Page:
Jaywalkers Face Steep Fines At UNC-Chapel Hill Campus
Posted February 14, 2006
CHAPEL HILL, N.C. — Some students at the University of North Carolina at Chapel Hill say they plan to fall in step with newly enforced pedestrian safety laws, if only for one reason: They can't afford the ticket.
"I'd probably have to call my dad to get the money," freshman Andy Jarvis said. "I don't have a job, and I don't know where I'd get the money."
The university's Department of Public Safety hopes to crack down on pedestrians who impede traffic after safety concerns resulting from a bicyclist and two pedestrians, including UNC professor David Galinski, being killed. Since 2001, there have been 44 pedestrian-related traffic accidents on campus.
"I have been here 10 years. I don't recall three in a row in so few days and it was very shocking to a lot of us," said Maeda Galinski, David Galinski's widow.
Now, violators crossing streets at the wrong time and wrong place will have to pay $135 -- a $25 fine and $110 in court costs -- the same as it would cost anywhere else in Orange County, as well as Durham and Wake counties.
Senior Lauren Beverly understands the reasoning behind issuing citations, but says she is still a bit skeptical.
"I think the message is good," she said. "I just think the fine is excessive, especially for college students who can't afford the big fine."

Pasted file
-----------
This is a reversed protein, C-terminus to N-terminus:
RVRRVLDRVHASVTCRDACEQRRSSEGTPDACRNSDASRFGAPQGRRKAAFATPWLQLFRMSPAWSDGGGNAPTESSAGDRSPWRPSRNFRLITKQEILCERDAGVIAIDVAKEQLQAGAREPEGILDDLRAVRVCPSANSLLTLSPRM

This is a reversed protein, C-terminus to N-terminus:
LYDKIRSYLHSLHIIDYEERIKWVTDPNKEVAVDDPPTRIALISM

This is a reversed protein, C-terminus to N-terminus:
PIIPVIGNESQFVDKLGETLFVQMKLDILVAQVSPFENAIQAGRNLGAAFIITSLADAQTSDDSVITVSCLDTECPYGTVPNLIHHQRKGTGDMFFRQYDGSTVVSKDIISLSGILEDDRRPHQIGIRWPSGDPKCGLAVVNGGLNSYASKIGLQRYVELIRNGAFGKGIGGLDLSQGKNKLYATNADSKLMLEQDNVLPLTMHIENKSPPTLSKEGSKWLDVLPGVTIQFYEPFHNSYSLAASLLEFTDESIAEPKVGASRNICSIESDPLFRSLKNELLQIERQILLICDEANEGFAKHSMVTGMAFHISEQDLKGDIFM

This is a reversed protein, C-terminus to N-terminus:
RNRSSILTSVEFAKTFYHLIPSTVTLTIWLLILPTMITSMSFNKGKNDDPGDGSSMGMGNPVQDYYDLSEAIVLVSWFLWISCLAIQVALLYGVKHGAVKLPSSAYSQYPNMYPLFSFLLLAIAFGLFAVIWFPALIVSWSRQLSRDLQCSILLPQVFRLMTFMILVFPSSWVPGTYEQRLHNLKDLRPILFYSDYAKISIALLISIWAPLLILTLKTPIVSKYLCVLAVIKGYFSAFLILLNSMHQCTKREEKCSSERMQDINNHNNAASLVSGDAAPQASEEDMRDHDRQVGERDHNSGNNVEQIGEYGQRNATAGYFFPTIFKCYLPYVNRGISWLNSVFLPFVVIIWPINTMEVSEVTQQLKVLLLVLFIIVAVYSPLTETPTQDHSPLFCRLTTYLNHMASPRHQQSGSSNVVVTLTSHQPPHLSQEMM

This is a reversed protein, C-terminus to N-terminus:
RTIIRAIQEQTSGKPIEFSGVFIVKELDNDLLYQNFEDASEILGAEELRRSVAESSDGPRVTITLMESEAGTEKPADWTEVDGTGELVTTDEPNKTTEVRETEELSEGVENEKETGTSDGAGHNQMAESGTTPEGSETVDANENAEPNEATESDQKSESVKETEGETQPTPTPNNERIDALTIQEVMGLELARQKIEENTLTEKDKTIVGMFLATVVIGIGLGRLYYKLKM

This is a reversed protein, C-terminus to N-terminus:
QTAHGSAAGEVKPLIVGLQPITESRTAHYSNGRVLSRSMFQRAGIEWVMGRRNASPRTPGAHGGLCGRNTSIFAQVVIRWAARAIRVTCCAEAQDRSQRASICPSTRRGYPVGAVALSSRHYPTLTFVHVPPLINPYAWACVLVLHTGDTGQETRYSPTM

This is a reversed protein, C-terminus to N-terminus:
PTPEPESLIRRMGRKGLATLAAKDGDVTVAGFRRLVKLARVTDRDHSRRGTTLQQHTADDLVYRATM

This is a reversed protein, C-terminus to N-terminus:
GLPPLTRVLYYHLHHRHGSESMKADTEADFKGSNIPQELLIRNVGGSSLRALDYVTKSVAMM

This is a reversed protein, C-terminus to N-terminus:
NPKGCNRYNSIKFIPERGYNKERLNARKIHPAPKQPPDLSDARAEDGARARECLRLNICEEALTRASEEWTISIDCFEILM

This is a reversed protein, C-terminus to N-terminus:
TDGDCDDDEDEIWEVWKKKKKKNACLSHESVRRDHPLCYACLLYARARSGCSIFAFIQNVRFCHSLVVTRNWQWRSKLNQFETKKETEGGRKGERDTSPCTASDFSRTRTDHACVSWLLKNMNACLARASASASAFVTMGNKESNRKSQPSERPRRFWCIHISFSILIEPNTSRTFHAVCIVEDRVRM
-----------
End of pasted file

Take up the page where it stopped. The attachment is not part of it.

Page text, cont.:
On the first day of tougher enforcement, campus police cited three people for violating the pedestrian safety law.
In recent years, campus police focused their efforts on drivers, giving out more than 12,000 citations in the past five years to motorists speeding through crosswalks. In the last month, officers have given out 640 verbal warnings and 84 written warnings to jaywalkers and people who cross against the lights.
Maeda Galinski, the widow of UNC professor David Galinsky, who was killed last month while crossing a street, said she plans to help with the safety efforts in honor of her late husband.
At Monday's Town Council meeting, Chapel Hill representatives said the state Department of Transportation had previously denied an upgrade at Fordham Boulevard and Manning Drive -- the site of Galinski's accident -- saying there was not enough pedestrian traffic.